Tuesday, February 22, 2011

What can I say? It's a weakness.

Is the sky up? Is Santa fat? Is the sun hot? Am I still watching The Bachelor?

Yes, yes, yes.

And yes.

You know you are watching it too, because it is the eleventy fortieth season of this show, and it exists because we still watch.

Or, the whole show is just a vast conspiracy concocted on behalf of the the rose growers of America.

Anyway, I know you watch, and if you say you don't, then you are either:

a.) a stinkin' liar, and actually DVR-ing the crap out of this show, or
b.) telling the truth, and you possess a tremendous amount of willpower, and therefore, you need to bottle up all that willpower, slap a label on that puppy, and sell it to me, because clearly? I have none.

We groan and complain and ask ourselves why we watch this show. We acknowledge that it treats women like herd of cattle. We scoff at the idea that people can really find love in this setting.

Yet we watch. Just because we want to see if it's possible.

So, yes, I watch the Bachelor, and yes, I am a strong, intelligent woman. I am a happy wife, mother, and contributing member of society.

Who watches the Bach.

Deal with it.

Brad seems like a stand-up guy who is in it to win it. Sure, there were the little matters of check fraud and forgery (Thank you, grocery store tabloid!) he was convicted of years ago, but really, what's a little fraud and forgery among friends, people? Brad is a changed man, he wants us to know it, and let's face it. What is an interesting reality show character without a checkered past? Because that, right there, is why I would make a boring reality show character, what with my law-abiding ways and all.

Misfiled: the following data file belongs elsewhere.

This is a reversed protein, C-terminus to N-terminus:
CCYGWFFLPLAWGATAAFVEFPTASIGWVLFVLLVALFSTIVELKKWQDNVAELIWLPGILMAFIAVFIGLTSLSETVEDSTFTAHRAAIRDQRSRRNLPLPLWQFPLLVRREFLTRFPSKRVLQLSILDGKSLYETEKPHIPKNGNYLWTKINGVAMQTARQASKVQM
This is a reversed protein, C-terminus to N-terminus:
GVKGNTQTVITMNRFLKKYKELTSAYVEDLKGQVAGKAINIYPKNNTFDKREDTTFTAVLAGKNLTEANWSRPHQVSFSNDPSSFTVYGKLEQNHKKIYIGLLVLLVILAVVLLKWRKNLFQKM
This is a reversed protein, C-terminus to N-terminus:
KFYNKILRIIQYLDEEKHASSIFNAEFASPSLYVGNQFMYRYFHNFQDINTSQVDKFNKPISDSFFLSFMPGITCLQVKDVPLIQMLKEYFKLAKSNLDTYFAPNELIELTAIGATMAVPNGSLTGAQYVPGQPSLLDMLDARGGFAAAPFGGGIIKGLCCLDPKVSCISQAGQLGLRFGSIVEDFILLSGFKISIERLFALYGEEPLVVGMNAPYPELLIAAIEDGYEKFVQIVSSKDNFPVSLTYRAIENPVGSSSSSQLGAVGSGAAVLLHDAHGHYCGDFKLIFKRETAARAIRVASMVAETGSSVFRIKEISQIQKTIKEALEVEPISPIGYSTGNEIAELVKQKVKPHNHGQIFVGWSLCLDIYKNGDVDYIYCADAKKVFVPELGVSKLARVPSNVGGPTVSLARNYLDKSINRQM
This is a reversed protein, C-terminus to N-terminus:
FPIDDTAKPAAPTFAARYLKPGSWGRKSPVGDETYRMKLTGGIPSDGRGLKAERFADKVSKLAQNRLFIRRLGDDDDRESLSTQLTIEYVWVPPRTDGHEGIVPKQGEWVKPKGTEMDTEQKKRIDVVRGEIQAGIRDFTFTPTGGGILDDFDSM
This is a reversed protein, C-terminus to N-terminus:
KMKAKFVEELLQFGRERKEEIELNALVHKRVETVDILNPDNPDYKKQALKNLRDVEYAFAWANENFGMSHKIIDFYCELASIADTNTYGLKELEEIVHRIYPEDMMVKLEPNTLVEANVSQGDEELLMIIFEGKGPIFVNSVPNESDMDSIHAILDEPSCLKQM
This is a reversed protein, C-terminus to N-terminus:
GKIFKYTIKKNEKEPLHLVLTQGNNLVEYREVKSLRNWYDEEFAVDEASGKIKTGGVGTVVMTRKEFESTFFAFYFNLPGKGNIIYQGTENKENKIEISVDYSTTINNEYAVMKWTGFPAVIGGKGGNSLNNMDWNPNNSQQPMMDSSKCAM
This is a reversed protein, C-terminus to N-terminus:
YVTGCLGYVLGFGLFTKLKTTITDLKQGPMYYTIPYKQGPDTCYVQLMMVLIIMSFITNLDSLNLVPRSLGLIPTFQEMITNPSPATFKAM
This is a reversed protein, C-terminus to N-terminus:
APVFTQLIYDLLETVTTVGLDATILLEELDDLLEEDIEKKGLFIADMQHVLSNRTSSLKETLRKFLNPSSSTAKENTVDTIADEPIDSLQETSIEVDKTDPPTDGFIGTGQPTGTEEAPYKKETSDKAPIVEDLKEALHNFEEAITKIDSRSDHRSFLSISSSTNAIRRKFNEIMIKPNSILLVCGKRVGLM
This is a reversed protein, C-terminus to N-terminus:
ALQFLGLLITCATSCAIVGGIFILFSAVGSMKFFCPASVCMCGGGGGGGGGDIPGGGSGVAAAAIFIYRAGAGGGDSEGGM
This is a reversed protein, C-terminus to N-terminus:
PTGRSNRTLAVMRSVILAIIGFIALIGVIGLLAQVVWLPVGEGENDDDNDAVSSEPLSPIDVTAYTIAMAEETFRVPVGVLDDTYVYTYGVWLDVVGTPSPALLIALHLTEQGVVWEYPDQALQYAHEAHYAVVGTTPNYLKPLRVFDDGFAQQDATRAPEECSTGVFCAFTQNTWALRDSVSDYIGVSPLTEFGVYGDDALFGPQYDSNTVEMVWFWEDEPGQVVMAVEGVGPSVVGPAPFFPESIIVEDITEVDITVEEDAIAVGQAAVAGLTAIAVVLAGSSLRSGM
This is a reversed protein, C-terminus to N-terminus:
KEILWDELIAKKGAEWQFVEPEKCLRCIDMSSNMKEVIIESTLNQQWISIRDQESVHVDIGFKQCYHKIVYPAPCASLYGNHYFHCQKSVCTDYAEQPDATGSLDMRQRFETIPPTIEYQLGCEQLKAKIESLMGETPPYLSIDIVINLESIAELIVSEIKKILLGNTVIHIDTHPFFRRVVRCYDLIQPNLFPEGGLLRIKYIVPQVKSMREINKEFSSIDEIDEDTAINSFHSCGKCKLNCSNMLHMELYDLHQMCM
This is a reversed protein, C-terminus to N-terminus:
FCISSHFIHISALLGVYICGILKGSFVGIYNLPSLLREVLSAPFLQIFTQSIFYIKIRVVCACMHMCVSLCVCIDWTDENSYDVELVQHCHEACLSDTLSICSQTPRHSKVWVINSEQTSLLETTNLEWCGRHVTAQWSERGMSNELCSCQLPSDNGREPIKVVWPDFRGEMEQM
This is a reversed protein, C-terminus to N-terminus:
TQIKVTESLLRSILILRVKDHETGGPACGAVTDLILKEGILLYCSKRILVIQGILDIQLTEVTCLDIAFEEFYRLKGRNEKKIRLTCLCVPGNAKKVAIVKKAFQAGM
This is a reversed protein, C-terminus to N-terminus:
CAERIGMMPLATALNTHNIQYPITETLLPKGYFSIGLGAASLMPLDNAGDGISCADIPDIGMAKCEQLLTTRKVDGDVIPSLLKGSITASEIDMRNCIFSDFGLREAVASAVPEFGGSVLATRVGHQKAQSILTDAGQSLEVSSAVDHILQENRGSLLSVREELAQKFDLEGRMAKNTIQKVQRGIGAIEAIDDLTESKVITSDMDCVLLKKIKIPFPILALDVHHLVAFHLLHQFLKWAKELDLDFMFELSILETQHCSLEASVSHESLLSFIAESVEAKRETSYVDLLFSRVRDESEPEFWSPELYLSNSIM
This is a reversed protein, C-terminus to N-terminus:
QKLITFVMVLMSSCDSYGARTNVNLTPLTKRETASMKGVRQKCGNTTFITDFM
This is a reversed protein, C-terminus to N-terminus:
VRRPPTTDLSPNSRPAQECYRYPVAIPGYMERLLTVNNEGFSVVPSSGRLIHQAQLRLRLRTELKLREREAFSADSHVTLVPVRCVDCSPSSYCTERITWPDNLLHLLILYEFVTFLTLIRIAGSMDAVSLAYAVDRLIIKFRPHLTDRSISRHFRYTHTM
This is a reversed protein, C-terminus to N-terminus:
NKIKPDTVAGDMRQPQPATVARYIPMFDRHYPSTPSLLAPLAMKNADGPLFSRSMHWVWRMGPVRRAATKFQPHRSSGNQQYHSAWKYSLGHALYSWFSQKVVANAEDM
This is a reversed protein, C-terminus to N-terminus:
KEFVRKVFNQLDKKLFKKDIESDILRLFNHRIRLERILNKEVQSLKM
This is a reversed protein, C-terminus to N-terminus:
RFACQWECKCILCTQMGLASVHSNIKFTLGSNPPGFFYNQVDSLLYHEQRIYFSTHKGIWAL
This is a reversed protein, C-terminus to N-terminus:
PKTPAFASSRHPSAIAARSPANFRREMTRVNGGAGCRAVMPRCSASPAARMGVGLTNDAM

However, like I said, Brad seems like the bees knees, but ABC really needs to cool it with the whole, "Most hated man in America" schtick. Because murderers, ABC. And bad guys. And must I keep going with this list?

Drama much, ABC?

I guess that's a rhetorical question. Because that's the point. The drama.

Why would we hate Brad for doing what no Bachelor has done yet, and that is, pick NO ONE on his first go-around? To pick no one takes guts. Chutzpah. Sure, it's not the most popular or desired outcome on this show, but better to say, "I don't pick either girl," rather than lead a girl on, propose, and then two weeks later I'm standing at the grocery store, minding my biz, when I am greeted by tabloid covers proclaiming that, ohnohowcrazyknockmeoverwithafeather, The Bachelor and his gal are history! Kaput! Splitsville!

Like we didn't see that one coming.

Realistically, if someone put 25 dresses in front of me, and they said, "Pick just one and love it!" I'm not sure that it would happen. But people are supposed to pick their partner for life this way? What are the chances that your soul mate is in that group of 25? Because really, the pool has already been polluted a bit by ABC as they throw a couple dashes of downright cri-za-zy into the mix, which lessens the pool of realistic candidates to about 20-ish people.